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SILVER HILL CONCRETE CORP. v. THOMASON INDUS. CORP

July 20, 1982

SILVER HILL CONCRETE CORP. (United States of America for Use and Benefit of Silver Hill Concrete Corp.), Plaintiff,
v.
THOMASON INDUSTRIES CORPORATION, CURTIN & JOHNSON, INC. and PEERLESS INSURANCE COMPANY, Defendants



The opinion of the court was delivered by: GESELL

 This is a Miller Act claim by a materialman arising out of the construction of Pershing Park, a Pennsylvania Avenue Development Corporation (PADC) project. Plaintiff Silver Hill supplied cement to Curtin & Johnson, a first-tier subcontractor of Thomason Industries Corporation. Thomason, the prime contractor for the project, is sued along with Peerless Insurance Company, the surety on the bond. The case was tried to the Court and this Memorandum constitutes the Court's findings of fact and conclusions of law.

 The cement was delivered and met all specifications. Thomason paid Curtin & Johnson for the cement through periodic progress payments based on Thomason's receipt of payments from PADC for work completed.

 Curtin & Johnson was a long-standing customer of Silver Hill. It purchased large quantities of cement from Silver Hill. It was handling several jobs at the time and directed Silver Hill to deliver cement to each of them. It maintained a running open account with Silver Hill primarily on 60-day credit. Almost every month Curtin & Johnson sent money to Silver Hill in payment for cement. It never designated the job or jobs against which the funds should be applied. Silver Hill using a computerized system always credited the most delinquent accounts first, applying the funds progressively forward against Curtin & Johnson jobs to the extent the money was received. Curtin & Johnson was then advised by return receipt how each periodic payment had been applied.

 Curtin & Johnson had contracts on a number of government jobs. During the period in question most of the active jobs being supplied by Silver Hill involved public rather than private work. *fn1" The company's operations were apparently only marginally profitable and it was often in need of extended credit. During the Pershing Park job Curtin & Johnson lacked credit with some other suppliers of different materials and was unable to purchase its requirements and Thomason made the necessary arrangements so the job could go forward. About the time the Pershing Park job was ending Curtin & Johnson's affairs were winding down and it failed to pay the $70,890.51 which Silver Hill's records showed it still owed Silver Hill for cement used on the Pershing Park job. Curtin & Johnson went out of business and Silver Hill sues Thomason on the bond after timely notice.

 Sometime in November of 1980, representatives of Thomason contacted Silver Hill's credit manager by telephone and inquired about the status of the Curtin & Johnson account. According to testimony, Thomason was advised that Curtin & Johnson's accounts were "up-to-date" or "current." Thomason and Peerless assert that this statement was false, that Curtin & Johnson's accounts were in fact substantially overdue at the time and that they relied upon this misrepresentation to their detriment.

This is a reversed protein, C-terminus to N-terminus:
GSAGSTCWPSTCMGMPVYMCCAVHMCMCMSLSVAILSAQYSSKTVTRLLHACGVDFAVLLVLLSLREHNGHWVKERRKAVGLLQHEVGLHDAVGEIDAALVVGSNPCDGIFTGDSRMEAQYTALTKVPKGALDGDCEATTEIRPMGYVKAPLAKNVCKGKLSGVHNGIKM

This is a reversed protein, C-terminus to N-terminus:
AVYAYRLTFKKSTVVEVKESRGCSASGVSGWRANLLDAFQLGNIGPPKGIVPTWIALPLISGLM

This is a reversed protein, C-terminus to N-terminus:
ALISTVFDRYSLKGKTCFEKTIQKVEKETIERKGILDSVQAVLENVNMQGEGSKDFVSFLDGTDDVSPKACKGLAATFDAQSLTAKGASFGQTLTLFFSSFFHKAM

Through most of November, Curtin & Johnson's account with Silver Hill was, in fact, current; the terms of the account did not demand payment until 60 days after delivery, and until the end of November there were no accounts more mature than this. Defendants Thomason and Peerless cannot be estopped from pursuing their rights upon the basis of a representation that is true. United States for the Use of General Electric Supply Co. v. Wiring, Inc., 646 F.2d 1037, 1046-47 (5th Cir. 1981). Silver Hill at no time misled either Curtin & Johnson or Thomason as to the state of Curtin & Johnson's accounts or the application of payments thereto.

 As to the defense of misapplication, the general rule relating to allocation of payments from the prime contractor in Miller Act cases was stated in St. Paul Fire and Marine Ins. Co. v. United States for the Use of Dakota Elect. Supply Co., 309 F.2d 22, 25 (8th Cir. 1962), as follows:

 
(i) The payment is applied as the debtor intends and so manifests to the creditor before or at the time of the payment.
 
(ii) If the debtor fails so to indicate, the payment is applied as the creditor, within a reasonable time, determines.
 
(iii) If neither the debtor nor the creditor seasonably so indicates, the payment is applied as a just regard to its effect upon the debtor, the creditor, and third persons makes it desirable that it should be applied. This usually results in its application to the oldest unsecured account.
 
(iv) If the debtor is under a duty to a third person to devote funds paid by him to the discharge of a particular debt, the payment must be so applied if the creditor knows or has reason to know of that duty. This is so despite the debtor's contrary direction.

 See United States for the Use of Clark-Fontana Paint Co., Inc. v. WIBCO, Inc., 396 F. Supp. 1253, 1255 (D.D.C. 1975), aff'd, 176 U.S. App. D.C. 241, 539 F.2d 243 (D.C. Cir. 1976). See also, United States for the Use of Hyland Electrical Supply Co. v. Franchi Bros. Construction Co., 378 F.2d 134 (2d Cir. 1967); United States for the ...


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